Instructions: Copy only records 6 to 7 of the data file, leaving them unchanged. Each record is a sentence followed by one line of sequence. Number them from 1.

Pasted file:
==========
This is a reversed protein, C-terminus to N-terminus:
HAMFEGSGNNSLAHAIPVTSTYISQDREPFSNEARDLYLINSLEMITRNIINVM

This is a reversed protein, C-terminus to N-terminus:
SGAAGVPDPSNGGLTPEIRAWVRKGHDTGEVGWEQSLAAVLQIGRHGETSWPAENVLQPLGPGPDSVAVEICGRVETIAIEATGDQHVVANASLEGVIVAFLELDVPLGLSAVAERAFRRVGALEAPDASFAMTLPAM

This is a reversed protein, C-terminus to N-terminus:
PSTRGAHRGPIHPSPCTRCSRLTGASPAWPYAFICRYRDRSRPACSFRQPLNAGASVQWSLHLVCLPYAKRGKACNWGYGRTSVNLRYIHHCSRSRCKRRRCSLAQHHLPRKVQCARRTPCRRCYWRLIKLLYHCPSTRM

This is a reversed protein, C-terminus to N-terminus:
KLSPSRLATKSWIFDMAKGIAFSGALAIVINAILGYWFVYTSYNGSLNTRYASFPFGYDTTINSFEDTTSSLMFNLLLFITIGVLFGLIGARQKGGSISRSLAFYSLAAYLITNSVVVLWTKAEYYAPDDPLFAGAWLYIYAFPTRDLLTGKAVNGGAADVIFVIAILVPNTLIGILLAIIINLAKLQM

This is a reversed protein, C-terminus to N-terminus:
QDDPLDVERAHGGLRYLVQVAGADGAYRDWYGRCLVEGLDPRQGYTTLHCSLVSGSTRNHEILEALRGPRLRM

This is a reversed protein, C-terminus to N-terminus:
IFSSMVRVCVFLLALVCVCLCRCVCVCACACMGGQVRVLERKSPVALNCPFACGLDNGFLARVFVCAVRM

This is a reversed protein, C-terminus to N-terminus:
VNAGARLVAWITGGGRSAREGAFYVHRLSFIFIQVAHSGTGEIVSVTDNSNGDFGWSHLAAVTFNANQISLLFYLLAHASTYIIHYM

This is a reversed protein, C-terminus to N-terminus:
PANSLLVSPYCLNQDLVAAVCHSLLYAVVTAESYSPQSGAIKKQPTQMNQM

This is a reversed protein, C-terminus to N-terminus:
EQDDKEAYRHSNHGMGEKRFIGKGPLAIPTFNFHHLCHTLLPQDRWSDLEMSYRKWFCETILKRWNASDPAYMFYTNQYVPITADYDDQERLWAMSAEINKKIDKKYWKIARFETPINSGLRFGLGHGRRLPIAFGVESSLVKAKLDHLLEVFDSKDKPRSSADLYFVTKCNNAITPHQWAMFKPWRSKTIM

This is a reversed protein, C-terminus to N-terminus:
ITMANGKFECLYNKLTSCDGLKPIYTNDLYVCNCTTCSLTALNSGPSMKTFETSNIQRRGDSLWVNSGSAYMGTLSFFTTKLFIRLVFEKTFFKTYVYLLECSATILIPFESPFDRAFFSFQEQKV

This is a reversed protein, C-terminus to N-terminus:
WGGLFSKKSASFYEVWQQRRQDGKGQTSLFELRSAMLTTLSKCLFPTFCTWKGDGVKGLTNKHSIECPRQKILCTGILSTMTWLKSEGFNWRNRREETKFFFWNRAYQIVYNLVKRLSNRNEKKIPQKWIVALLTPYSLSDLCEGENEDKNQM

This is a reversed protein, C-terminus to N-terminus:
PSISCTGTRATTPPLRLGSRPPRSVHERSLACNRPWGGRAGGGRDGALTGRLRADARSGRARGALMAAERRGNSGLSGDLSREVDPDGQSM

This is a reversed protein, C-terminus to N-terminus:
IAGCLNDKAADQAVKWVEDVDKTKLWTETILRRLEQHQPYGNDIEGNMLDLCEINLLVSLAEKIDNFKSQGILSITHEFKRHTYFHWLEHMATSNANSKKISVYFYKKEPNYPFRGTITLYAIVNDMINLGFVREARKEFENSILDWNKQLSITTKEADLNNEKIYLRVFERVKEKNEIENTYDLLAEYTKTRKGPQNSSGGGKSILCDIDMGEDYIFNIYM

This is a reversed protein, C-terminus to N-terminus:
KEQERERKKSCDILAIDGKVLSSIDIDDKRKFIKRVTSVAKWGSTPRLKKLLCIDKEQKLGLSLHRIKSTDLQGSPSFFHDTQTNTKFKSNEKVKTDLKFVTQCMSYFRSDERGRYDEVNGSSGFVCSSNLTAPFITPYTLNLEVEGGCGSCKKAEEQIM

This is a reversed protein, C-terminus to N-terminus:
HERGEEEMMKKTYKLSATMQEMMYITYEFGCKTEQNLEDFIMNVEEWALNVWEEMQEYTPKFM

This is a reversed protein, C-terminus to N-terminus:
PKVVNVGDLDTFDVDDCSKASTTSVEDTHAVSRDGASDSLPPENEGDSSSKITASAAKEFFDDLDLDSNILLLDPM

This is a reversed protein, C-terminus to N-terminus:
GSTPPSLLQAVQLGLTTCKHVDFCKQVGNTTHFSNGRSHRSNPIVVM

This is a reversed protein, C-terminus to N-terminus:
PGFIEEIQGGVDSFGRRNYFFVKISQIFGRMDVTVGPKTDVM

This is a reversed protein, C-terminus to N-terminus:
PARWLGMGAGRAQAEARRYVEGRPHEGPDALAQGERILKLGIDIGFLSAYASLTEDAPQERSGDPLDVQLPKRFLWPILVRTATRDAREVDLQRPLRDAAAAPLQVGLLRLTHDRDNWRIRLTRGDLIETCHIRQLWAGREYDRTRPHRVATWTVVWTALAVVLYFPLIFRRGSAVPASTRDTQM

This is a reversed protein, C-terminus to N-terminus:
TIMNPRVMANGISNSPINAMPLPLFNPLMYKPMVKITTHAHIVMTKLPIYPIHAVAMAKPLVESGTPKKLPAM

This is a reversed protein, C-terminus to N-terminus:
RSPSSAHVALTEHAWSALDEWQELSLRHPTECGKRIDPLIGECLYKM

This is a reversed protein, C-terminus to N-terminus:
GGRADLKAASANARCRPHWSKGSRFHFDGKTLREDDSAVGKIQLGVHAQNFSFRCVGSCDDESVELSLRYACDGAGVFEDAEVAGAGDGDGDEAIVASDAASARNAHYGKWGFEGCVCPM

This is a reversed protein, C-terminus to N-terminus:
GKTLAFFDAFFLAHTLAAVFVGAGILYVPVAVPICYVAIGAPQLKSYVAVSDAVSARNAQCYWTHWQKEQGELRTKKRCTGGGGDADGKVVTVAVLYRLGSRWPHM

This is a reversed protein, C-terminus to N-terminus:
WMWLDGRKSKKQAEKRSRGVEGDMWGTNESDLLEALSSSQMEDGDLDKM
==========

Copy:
This is a reversed protein, C-terminus to N-terminus:
IFSSMVRVCVFLLALVCVCLCRCVCVCACACMGGQVRVLERKSPVALNCPFACGLDNGFLARVFVCAVRM

This is a reversed protein, C-terminus to N-terminus:
VNAGARLVAWITGGGRSAREGAFYVHRLSFIFIQVAHSGTGEIVSVTDNSNGDFGWSHLAAVTFNANQISLLFYLLAHASTYIIHYM